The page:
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Emergency Department (ED) throughput work

21 Feb 2016

By: Paul Gramenz, MD, medical director, Salem Emergency Physicians Service

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Decreased patient experience scores, increased ED length of stay, an increase in the rate of those left without being seen, and increased time from the patient presenting at the ED until time to see a doctor: All were problems the Salem Hospital ED experienced in 2014.  

The ED continues to face an increased census along with an increase in the number of emergent cases. Over the past 10 years, the number of inpatients admitted through the ED has grown from 22 to 66 percent. Due to these problems, improving ED throughput was selected as one patient experience strategy in fiscal year 2015. 

I worked with ED leadership to address these problems. Leaders and staff from a variety of areas such as Imaging, Lab, Patient Transport and Access Services joined together to view the work from the patient perspective. Using four-step problem solving based on the scientific method of plan-do-check-adjust, teams ran multiple tests of change over the course of the year.

One significant test of change was implementing a provider at triage. Of all the tests of change, this had the greatest impact. The provider at triage moves the provider and patient interaction to earlier in the process, helping to expedite care of the patient. A provider at triage is available 10 a.m. to 10 p.m. each day and is staffed with two physicians, each working a 6-hour shift along with ED nurses and technicians. Nurses screen the patients in triage and based on standard criteria, determine the less emergent patients that can be seen by the provider in the triage area.  With this work done up front, the less emergent patient does not have to go to the back of the ED and occupy a bed needed by a more acute patient.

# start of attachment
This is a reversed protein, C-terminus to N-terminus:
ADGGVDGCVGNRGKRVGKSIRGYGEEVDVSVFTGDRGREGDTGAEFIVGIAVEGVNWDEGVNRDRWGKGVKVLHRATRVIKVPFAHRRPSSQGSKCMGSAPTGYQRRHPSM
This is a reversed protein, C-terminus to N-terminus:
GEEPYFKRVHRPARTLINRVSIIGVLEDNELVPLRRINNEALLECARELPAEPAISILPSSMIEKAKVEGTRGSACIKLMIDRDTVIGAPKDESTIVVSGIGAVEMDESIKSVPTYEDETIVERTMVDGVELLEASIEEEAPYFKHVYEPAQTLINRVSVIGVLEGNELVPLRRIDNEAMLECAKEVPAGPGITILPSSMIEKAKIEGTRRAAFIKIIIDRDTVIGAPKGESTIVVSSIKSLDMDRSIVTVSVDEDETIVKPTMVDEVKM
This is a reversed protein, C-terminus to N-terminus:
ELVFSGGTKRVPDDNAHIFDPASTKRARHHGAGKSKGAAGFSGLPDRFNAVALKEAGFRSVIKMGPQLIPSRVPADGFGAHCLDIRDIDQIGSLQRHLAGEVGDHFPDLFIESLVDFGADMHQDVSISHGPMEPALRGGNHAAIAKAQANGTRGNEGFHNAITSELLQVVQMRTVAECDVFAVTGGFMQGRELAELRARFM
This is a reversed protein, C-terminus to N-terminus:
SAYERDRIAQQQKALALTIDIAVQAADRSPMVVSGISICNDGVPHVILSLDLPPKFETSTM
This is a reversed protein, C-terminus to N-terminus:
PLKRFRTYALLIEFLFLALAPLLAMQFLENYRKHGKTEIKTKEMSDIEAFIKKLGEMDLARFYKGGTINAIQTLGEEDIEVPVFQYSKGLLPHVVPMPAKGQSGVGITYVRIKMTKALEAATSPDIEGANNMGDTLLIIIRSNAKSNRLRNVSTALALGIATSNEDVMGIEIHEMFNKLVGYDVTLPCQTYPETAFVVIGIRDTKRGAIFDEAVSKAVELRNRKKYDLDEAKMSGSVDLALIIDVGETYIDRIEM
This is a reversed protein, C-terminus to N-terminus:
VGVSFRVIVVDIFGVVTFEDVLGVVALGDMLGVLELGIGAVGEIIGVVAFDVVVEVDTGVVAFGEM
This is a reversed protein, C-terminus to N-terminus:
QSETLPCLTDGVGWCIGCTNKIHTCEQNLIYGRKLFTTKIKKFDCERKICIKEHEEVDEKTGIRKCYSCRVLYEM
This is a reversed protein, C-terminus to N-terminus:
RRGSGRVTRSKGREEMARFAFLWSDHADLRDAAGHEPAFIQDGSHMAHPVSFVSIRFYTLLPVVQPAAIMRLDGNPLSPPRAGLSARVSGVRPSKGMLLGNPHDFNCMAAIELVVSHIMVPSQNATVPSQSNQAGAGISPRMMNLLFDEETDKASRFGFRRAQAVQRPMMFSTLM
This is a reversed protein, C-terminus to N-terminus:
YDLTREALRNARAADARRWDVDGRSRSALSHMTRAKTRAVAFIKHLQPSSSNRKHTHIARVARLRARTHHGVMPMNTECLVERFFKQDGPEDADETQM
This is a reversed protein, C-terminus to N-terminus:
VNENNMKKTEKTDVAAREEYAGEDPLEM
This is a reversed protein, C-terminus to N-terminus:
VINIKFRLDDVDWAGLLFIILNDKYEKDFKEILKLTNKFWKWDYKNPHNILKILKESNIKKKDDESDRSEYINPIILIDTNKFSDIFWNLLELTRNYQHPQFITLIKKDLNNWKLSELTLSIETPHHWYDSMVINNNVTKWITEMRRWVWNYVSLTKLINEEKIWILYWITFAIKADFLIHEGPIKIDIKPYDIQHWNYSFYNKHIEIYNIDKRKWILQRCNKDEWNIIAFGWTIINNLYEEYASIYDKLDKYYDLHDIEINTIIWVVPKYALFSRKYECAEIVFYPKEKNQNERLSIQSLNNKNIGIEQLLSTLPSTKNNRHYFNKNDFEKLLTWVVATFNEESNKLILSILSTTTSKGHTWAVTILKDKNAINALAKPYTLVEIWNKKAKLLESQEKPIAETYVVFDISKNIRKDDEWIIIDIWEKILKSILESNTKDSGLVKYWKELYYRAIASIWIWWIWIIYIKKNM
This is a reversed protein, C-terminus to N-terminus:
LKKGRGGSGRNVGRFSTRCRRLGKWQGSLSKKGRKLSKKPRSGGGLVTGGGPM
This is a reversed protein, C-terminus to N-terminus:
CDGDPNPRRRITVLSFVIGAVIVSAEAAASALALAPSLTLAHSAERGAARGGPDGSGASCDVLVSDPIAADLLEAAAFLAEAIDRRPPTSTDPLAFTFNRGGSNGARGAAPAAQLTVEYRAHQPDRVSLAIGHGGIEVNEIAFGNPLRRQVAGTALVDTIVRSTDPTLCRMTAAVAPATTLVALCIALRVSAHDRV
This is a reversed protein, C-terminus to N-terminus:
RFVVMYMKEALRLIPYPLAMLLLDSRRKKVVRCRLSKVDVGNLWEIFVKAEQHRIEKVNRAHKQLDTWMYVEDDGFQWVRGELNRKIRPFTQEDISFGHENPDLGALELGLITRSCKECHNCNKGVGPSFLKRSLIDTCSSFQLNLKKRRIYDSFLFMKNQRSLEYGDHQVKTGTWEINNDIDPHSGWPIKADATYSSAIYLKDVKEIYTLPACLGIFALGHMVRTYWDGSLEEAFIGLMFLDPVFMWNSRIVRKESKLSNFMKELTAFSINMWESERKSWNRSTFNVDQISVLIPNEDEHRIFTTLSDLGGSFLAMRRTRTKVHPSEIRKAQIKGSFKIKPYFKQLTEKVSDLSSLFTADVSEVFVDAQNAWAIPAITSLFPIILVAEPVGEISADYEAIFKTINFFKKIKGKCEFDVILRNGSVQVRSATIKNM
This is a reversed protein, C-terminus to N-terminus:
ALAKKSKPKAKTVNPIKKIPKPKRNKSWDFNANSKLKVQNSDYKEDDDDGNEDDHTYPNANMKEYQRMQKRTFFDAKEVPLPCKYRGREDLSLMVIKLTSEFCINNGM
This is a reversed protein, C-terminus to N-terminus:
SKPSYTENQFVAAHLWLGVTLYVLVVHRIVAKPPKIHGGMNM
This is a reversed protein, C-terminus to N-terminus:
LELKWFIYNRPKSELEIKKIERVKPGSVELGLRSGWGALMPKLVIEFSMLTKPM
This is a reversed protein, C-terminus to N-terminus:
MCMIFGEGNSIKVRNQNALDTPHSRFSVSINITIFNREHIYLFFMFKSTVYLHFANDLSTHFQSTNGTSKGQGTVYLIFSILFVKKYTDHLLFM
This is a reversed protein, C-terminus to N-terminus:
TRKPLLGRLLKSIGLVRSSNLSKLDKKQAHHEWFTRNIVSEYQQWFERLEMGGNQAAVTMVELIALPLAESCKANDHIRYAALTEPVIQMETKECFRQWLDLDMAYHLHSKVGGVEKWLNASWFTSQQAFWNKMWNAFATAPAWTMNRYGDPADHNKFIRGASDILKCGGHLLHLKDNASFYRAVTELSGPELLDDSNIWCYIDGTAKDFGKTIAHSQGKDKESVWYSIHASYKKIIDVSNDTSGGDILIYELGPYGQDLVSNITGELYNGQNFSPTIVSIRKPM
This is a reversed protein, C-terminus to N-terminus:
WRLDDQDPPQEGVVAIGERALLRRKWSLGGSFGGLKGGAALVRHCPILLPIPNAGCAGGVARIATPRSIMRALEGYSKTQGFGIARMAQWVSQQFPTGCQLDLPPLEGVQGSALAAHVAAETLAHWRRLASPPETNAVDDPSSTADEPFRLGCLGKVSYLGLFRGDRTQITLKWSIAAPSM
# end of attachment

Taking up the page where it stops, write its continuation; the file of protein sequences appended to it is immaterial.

Implementation of a “results pending area” in the lobby has also freed up rooms in the back of the ED for more acute patients, creating better flow within the department. 

Another example of a test of change was the Patient Transport Department starting a “bus route.” Rather than waiting for a call to get a patient for imaging, the Patient Transport Department actively rotates through the ED to take patients to and from Imaging.

Excellent results were obtained from the work done in fiscal year 2015 and continued efforts extend into 2016:

Patient Experience
FY 14 mean score: 84.0, 71 percentile
FY 15 mean score: 85.3, 68 percentile
FY 16 YTD (thru December) mean score: 87.1, 92 percentile

ed graph 

% Left without being seen

Length of stay

Door to Doc Time

Baseline: 5.28%

Baseline: 248 minutes

Baseline: 83 minutes

FY ’15: 3.66%

FY ’15: 226 minutes

FY ’15: 67 minutes

October FY ’16: 2.09%

October FY ’16: 207 minutes

October FY ’16: 50 minutes